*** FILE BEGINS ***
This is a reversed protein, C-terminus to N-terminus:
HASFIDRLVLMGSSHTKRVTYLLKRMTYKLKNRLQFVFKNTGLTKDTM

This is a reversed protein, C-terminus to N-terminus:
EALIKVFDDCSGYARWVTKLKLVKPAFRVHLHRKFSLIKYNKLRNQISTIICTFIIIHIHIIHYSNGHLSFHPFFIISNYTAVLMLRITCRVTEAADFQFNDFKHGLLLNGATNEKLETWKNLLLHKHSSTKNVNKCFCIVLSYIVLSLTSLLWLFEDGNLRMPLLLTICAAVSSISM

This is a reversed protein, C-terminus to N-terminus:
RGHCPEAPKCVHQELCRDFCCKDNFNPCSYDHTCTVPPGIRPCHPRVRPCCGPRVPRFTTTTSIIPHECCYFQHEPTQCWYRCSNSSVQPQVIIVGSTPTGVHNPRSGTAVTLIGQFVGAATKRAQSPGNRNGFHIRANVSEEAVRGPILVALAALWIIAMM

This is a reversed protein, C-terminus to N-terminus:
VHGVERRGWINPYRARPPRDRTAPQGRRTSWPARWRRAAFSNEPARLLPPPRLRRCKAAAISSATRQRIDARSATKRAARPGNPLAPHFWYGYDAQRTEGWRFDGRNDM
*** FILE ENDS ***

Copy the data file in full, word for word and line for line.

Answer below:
This is a reversed protein, C-terminus to N-terminus:
HASFIDRLVLMGSSHTKRVTYLLKRMTYKLKNRLQFVFKNTGLTKDTM

This is a reversed protein, C-terminus to N-terminus:
EALIKVFDDCSGYARWVTKLKLVKPAFRVHLHRKFSLIKYNKLRNQISTIICTFIIIHIHIIHYSNGHLSFHPFFIISNYTAVLMLRITCRVTEAADFQFNDFKHGLLLNGATNEKLETWKNLLLHKHSSTKNVNKCFCIVLSYIVLSLTSLLWLFEDGNLRMPLLLTICAAVSSISM

This is a reversed protein, C-terminus to N-terminus:
RGHCPEAPKCVHQELCRDFCCKDNFNPCSYDHTCTVPPGIRPCHPRVRPCCGPRVPRFTTTTSIIPHECCYFQHEPTQCWYRCSNSSVQPQVIIVGSTPTGVHNPRSGTAVTLIGQFVGAATKRAQSPGNRNGFHIRANVSEEAVRGPILVALAALWIIAMM

This is a reversed protein, C-terminus to N-terminus:
VHGVERRGWINPYRARPPRDRTAPQGRRTSWPARWRRAAFSNEPARLLPPPRLRRCKAAAISSATRQRIDARSATKRAARPGNPLAPHFWYGYDAQRTEGWRFDGRNDM